By the end of it, you're impressed that Captain America doesn't so much become bigger and better than his fellow soldiers, but just as good. When he reunites with his captured best friend he explains that his change in size is because "he joined the army," suggesting that if you're a scrawny pushover all you have to do to become a hero is join the army. And even though they try to make it seem like the girl liked the pre-transformation Steve Rogers just as much as the post-, they also suggest that if you want to "get the girl," join the army.
The final nail in the coffin of the viewer's free will is (SPOILER) the Captain's final self-sacrificing act. Sure, in any other film this would've seemed noble and necessary. Unfortunately, the entire set up was nonsensical. He decides to steer the plane filled with city-labeled bombs—heavy-handed much?—downwards onto an icy surface and crash-land. But if he can steer, then why doesn't he just turn the plane around and fly in circles until another plane can come, disarm the bombs, and rescue him? Or even as my friend suggested, why didn't he just land on the icy plane, which went on for miles? The kamikaze mentality felt almost as orchestrated as the "Up yours!" scene in Independence Day—the difference being that that self-sacrificing act was completely necessary and the key to their victory.
Don't get me wrong. I am a proud American and I have no problem with the government searching for unorthodox means to encourage recruitment, especially if it leads to the guarantee of our safety and the rescuing of our captured soldiers. Earlier this year I commended Battle: Los Angeles for doing just that—for illustrating the determination of our courageous forces in the face of resource-sucking outsiders. But I don't like when they hide their propaganda in the threads of a superhero costume. It seems underhanded and manipulative.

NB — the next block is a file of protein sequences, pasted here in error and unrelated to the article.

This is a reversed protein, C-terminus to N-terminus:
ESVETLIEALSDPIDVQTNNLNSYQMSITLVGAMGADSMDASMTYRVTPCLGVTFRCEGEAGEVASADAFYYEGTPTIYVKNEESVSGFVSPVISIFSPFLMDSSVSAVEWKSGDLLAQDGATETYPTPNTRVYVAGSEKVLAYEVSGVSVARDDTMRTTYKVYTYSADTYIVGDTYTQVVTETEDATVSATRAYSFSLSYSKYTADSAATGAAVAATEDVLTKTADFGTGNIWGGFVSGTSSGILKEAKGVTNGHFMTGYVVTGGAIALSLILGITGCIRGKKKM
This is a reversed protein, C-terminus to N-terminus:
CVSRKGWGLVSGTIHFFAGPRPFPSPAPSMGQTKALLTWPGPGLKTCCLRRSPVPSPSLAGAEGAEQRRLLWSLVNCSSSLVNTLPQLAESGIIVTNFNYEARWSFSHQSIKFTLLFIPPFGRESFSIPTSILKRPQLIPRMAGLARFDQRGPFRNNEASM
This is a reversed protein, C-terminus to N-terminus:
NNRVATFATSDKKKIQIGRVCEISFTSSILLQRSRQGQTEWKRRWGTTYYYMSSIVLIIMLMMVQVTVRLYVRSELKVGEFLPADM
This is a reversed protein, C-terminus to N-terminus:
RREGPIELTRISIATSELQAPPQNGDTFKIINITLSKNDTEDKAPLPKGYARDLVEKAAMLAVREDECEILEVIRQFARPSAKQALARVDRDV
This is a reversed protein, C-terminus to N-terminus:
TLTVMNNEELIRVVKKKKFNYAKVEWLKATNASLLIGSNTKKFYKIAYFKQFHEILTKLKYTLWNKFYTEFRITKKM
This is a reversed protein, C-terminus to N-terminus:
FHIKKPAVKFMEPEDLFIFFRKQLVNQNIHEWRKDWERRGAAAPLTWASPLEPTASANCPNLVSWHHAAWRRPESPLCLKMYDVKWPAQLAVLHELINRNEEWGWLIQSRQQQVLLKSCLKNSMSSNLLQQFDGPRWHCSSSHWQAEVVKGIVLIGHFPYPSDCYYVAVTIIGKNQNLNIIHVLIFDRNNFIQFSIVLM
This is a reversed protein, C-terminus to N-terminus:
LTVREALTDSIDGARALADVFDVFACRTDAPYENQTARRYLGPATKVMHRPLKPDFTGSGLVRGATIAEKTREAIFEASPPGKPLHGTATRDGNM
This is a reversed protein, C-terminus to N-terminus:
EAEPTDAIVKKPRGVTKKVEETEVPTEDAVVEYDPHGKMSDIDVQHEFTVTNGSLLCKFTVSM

Both films share more than just that plot point—the most interesting being the notion that the best soldier is one that automatically regenerates like a machine, always ready for the next fight. In BLA, the moment feels caked in honor, but in CA, it just feels unsettling, like he's a toy soldier getting his strings tugged. It'll be interesting to see how this glorified marionette functions having been reborn in our era, and whether his patriotic beliefs hold up within these politically tumultuous times.
While the film failed to impress, Chris Evans didn't disappoint. He balanced "brave" and "modest" very well and succeeded in honing the proper physique to fill out the costume. But aside from all the selflessness and eagerness to fight, you don't really get to know anything about Steve Rogers, so I think his character was lacking in that, making the film fail to be a true origin story. Even the less profitable Green Lantern had a fleshed out personality.
I'd recommend this film to comic book adaptation lovers who treat each superhero's origin story like a collector's item, and are dying for a new shiny toy for the shelf. But for lovers of plot and intrigue, I suggest you read the Cliff's Notes version of the Captain's life story and just wait for The Avengers.